After an overnight in Bergen and a dinner feasting n reindeer – off on the Flam railway, bus tour and ferry up the fjords to Voss. Land of a thousand waterfalls (we photographed at least 500) and fantastic scenery. The land of long days – darkness at 11pm and light at 3am. Norwegians seem to be up as long as it’s light—I sense that they worship that sun when they can see it. And since their ozone layer hasn’t deteriorated so much as ours, they soak up the rays, apparently without danger of burning.
From Voss we took a bus to Gudvangen. Windy mountain roads and spectacular scenery. Then on to Flam for the fjord cruise, a 90-minute tour with a large group of Indian tourists. I had neglected to wear socks and jacket. It was freezing. Rick Steves talks about warm camaraderie that combusts among the strangers who come together for the experience–that didn’t happen for us with the group of rowdy Indians. We gratefully returned to shore and boarded the train to Myrdal. On this trek, the engineer stopped long enough for us to take photos at a waterfall with a spirited and ghostly dancer on the cliffs. Fabulous!
At this point in the trip I believe we were close to where Jan was when she visited the place where it all began – our great grandparents Christen Kvale and Kristine Kvale’s’s farm at Luster, Sogn og Fjordane, Norway. They were there in the late 1800’s till Christen died nearly a hundred years ago…he in 1919 and our great grandmother in 1917. I’d like to have seen the school or the Dale church where they were married. Thankfully we have photos from the research Jan has done. My dad’s mother Anna was born in Luster (or Lyster) in 1871 and headed to America in 1887 at age 16. That’s a story (historical fiction, maybe) that needs to be written.
Back to Oslo for a Tesla trip the next day to our cousin Randi Kvale and husband Thor Stensland (Hakon and Erik’s parents) farm in Ashim (Askim?), just 30 minutes from the Swedish border. They were wonderfully generous and spent what was the highlight of our trip – a visit to the church where Hakon and Marianne were married, and where were able to visit the graves of my grandmother to visit Anna’s brother, Olav, and his children —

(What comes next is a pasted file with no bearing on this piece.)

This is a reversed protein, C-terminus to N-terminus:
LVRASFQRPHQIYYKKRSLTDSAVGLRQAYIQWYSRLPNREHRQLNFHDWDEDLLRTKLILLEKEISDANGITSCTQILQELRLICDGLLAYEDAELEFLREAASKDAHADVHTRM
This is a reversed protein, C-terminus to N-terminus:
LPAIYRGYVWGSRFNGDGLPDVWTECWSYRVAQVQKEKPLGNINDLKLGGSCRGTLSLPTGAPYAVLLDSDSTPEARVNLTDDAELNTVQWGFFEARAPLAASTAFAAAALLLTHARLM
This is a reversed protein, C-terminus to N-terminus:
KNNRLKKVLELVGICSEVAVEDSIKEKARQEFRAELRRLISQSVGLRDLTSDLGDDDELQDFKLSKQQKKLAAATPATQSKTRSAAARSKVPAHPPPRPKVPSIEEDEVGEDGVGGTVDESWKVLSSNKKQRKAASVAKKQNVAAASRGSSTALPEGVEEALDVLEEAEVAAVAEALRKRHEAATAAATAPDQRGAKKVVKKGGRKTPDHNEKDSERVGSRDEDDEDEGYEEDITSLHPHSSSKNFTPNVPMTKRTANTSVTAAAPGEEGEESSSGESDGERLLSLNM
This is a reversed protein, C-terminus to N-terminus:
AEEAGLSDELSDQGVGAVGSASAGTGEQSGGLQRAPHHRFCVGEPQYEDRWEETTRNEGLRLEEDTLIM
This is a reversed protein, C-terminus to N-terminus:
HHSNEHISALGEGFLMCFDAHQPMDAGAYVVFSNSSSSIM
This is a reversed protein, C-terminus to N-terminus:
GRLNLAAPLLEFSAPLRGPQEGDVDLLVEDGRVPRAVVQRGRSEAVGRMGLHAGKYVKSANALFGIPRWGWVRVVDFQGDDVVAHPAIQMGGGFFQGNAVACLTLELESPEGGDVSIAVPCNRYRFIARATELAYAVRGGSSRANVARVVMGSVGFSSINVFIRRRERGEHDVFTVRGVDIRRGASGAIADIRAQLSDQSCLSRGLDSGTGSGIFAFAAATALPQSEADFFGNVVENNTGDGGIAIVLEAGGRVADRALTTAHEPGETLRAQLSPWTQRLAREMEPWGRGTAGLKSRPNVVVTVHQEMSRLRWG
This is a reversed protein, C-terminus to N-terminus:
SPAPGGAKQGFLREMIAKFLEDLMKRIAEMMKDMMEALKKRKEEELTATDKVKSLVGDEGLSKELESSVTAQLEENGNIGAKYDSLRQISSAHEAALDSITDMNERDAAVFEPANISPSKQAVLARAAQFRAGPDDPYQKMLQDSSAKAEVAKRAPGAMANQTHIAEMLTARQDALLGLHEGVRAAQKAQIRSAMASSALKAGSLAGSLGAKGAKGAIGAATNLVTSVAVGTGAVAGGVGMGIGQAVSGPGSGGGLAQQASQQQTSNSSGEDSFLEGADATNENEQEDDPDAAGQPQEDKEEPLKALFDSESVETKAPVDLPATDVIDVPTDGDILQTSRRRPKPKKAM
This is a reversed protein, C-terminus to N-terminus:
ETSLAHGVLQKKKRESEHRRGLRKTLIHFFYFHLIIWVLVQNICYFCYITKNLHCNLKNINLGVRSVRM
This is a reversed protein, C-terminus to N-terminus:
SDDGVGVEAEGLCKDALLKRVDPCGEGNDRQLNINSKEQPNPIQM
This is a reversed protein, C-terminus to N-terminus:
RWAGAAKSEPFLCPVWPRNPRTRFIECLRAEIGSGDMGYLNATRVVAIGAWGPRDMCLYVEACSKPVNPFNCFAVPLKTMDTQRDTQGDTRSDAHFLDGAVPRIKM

Finn, Ragnar, Alvild and Sigrid. Per (Alvild’s son) and his wife Kjersti joined us for a fabulous meal of Norwegian crab and local steak – eating like kings due to the generosity of our Kvale cousins. Randi’s father is Ragnar who is my father’s first cousin. Per and Kjersti took us to their ranch with their many horses, including a few small ponies that are used to provide therapy for the disabled people who get to groom and ride at the ranch several days a week.
We next drove to Randi and Thor’s home, which is located next to the old house that Olav and wife Anna had lived in (photo to the right). Much of the furniture from Olav’s home has been restored and now lives in Randi’s home, so it felt almost as if we were visiting the old homestead – even though their home is beautiful and modern. Randi shared pictures of Olav andwife. He was headmaster at a local school for most of his working life. Randi is a teacher also – teaching law and English at the local high school.
The last day of our visit was Monday – a holiday in Norway. We met Randi at the Oslo train station along with Hildegunn, another cousin who was a delight to meet. All of them very travelled, cultured and generous in taking us to see the local sites – the National Museum with much of Munch’s art, including the Scream, and the Vigeland Museum with it’s thousands of sculptures of naked babies, naked children, naked old men and women… That was an amazing day – they showed us the best sights of Oslo. Wrapped it up with a trip to the Oslo Opera house where we traversed the roof and took our photos of the city.
Next day was our trip home from a wonderful vacation. Meeting my Norwegian cousins was a treat I will never forget, and I hope it’s just the beginning of getting to know the many members of the Kvale family.